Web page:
While sliding rail mounting structure of the type described above are generally quite effective at adequately supporting servers and other computer components, they were not without drawbacks. For example, for ease of servicing of internal components of each individual enclosure, it is desirable to allow some access to internal circuitry housed within each enclosure while not requiring the component enclosure to be removed from the rail mounting structure. While some degree of access may be provided by securing the sliding rail component of the structure adjacent to the bottom of the enclosure, allowing the top of the enclosure to be removed, conventional sliding support structures nevertheless do not provide adequate access to lower regions of the enclosure owing to the height of the sliding rail. Moreover, because the rail structure, including both the support and sliding rails, occupies some lateral volume within the cabinet or rack, the available volume for the circuitry inside each server enclosure is reduced. Conventional enclosures typically include flat vertical side panels which are secured to the sliding rail structures, resulting in loss of the entire volume above the sliding rail structures on either side of the enclosure.
 There is a need, therefore, for an improved technique for retractably mounting computer components within a cabinet or rack. In particular, there is a need for a telescopically sliding rail mount which can reduce the profile of structures attached to server enclosures, effectively increasing the access volume when the server is retracted from the cabinet, and increasing the useful volume within the server enclosure. Furthermore, there is a need for a support structure for computer components which offers both the access and volume advantages aforementioned in a relatively simple structure consisting of interchangeable or symmetrical parts which can be mounted on either left or right-hand sides of a component cabinet.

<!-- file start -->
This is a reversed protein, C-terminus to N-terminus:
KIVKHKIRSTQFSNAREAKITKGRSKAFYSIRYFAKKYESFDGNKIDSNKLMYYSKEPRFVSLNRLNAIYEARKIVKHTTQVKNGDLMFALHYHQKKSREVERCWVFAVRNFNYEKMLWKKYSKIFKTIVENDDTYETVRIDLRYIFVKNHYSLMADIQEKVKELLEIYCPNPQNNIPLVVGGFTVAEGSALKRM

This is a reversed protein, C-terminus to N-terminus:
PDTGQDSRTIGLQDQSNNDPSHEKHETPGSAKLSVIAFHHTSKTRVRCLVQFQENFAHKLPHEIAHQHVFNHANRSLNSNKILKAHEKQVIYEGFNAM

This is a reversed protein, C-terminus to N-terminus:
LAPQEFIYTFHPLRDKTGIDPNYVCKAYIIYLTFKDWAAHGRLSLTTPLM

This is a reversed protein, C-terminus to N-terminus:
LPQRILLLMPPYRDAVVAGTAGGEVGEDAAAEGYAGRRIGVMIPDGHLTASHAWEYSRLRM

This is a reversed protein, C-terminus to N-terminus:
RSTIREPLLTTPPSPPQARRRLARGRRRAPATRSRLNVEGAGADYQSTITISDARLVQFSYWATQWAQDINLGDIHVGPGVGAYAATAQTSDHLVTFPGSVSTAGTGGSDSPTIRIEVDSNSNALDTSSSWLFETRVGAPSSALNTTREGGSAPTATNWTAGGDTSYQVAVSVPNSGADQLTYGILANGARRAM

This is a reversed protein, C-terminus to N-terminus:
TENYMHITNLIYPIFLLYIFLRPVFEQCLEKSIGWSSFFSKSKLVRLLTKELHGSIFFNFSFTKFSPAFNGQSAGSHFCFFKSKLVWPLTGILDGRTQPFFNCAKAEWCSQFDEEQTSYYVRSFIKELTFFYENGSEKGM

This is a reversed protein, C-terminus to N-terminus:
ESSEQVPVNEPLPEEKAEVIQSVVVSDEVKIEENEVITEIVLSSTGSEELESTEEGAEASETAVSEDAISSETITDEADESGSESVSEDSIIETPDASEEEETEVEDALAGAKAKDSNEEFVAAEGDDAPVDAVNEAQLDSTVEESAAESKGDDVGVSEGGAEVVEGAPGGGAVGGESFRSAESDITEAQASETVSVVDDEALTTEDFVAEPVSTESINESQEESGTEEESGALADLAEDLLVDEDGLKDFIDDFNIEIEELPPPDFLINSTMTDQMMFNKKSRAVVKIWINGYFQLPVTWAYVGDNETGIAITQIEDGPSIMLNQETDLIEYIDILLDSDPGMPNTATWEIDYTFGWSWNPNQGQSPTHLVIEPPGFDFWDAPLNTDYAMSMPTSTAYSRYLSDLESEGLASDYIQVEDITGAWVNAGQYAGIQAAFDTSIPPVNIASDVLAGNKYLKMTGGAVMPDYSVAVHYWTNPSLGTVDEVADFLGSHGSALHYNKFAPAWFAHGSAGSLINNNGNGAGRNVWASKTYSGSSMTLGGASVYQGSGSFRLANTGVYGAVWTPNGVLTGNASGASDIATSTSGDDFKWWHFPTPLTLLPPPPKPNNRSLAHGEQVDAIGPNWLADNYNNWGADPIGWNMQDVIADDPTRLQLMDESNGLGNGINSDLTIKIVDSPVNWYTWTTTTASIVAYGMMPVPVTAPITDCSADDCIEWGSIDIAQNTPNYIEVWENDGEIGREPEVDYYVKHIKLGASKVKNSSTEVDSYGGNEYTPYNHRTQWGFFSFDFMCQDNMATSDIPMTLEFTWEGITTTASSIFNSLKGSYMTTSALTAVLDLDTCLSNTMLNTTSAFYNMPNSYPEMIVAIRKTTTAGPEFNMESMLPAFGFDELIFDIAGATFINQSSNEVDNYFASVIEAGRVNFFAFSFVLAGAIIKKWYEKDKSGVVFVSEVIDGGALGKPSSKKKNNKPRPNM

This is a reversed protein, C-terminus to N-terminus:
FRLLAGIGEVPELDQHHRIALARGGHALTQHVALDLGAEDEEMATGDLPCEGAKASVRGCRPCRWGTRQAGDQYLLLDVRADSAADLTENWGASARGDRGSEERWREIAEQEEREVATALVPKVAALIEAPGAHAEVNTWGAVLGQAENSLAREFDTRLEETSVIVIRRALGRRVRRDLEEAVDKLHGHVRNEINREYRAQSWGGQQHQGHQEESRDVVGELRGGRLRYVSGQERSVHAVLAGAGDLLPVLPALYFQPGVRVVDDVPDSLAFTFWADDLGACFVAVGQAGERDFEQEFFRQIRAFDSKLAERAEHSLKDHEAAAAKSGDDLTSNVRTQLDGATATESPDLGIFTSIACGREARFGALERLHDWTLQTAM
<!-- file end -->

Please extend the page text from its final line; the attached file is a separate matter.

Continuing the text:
The present invention provides a novel sliding rail mounting arrangement for a computer component rack designed to respond to these needs. The technique makes use of symmetrical components which can be mounted on either side of a support rack, and which significantly reduces the profile of components mounted directly adjacent to the component enclosure. The structure offers similar mechanical load-bearing capabilities to those of conventional structures, and may be configured to interface with racks of conventional design. By virtue of the reduced height profile of the sliding rail structure, volumes on either side of the component enclosure may be recaptured within the internal volume of the enclosure, for use in mounting internal circuitry and elements of the system. Similarly, the reduced height profile of the sliding rail components of the system permit greater access to the interior volume of the enclosures when the components are retracted from the cabinet for servicing.